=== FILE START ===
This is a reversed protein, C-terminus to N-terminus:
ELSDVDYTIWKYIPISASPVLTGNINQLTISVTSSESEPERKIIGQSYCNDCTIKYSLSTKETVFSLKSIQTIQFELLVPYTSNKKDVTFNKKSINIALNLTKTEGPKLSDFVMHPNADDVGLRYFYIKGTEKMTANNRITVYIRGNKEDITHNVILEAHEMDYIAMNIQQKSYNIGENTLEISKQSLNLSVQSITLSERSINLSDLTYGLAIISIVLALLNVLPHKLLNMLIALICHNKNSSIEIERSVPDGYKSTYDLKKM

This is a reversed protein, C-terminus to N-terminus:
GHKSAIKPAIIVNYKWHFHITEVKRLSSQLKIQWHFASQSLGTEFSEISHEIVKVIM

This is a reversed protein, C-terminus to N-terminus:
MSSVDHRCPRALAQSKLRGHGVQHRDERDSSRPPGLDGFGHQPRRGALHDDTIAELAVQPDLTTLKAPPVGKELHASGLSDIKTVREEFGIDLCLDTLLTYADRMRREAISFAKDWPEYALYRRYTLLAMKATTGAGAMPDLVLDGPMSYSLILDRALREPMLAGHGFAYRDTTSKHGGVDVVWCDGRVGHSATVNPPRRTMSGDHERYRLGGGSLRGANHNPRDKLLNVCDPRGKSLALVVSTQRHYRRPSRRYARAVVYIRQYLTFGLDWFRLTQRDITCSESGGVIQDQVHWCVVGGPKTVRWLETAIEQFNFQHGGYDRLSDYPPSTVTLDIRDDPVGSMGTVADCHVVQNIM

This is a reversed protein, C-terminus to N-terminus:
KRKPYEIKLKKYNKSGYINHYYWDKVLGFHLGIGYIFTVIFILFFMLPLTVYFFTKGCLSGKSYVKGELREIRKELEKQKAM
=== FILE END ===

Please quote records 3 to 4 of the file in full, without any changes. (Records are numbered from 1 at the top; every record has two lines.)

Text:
This is a reversed protein, C-terminus to N-terminus:
MSSVDHRCPRALAQSKLRGHGVQHRDERDSSRPPGLDGFGHQPRRGALHDDTIAELAVQPDLTTLKAPPVGKELHASGLSDIKTVREEFGIDLCLDTLLTYADRMRREAISFAKDWPEYALYRRYTLLAMKATTGAGAMPDLVLDGPMSYSLILDRALREPMLAGHGFAYRDTTSKHGGVDVVWCDGRVGHSATVNPPRRTMSGDHERYRLGGGSLRGANHNPRDKLLNVCDPRGKSLALVVSTQRHYRRPSRRYARAVVYIRQYLTFGLDWFRLTQRDITCSESGGVIQDQVHWCVVGGPKTVRWLETAIEQFNFQHGGYDRLSDYPPSTVTLDIRDDPVGSMGTVADCHVVQNIM

This is a reversed protein, C-terminus to N-terminus:
KRKPYEIKLKKYNKSGYINHYYWDKVLGFHLGIGYIFTVIFILFFMLPLTVYFFTKGCLSGKSYVKGELREIRKELEKQKAM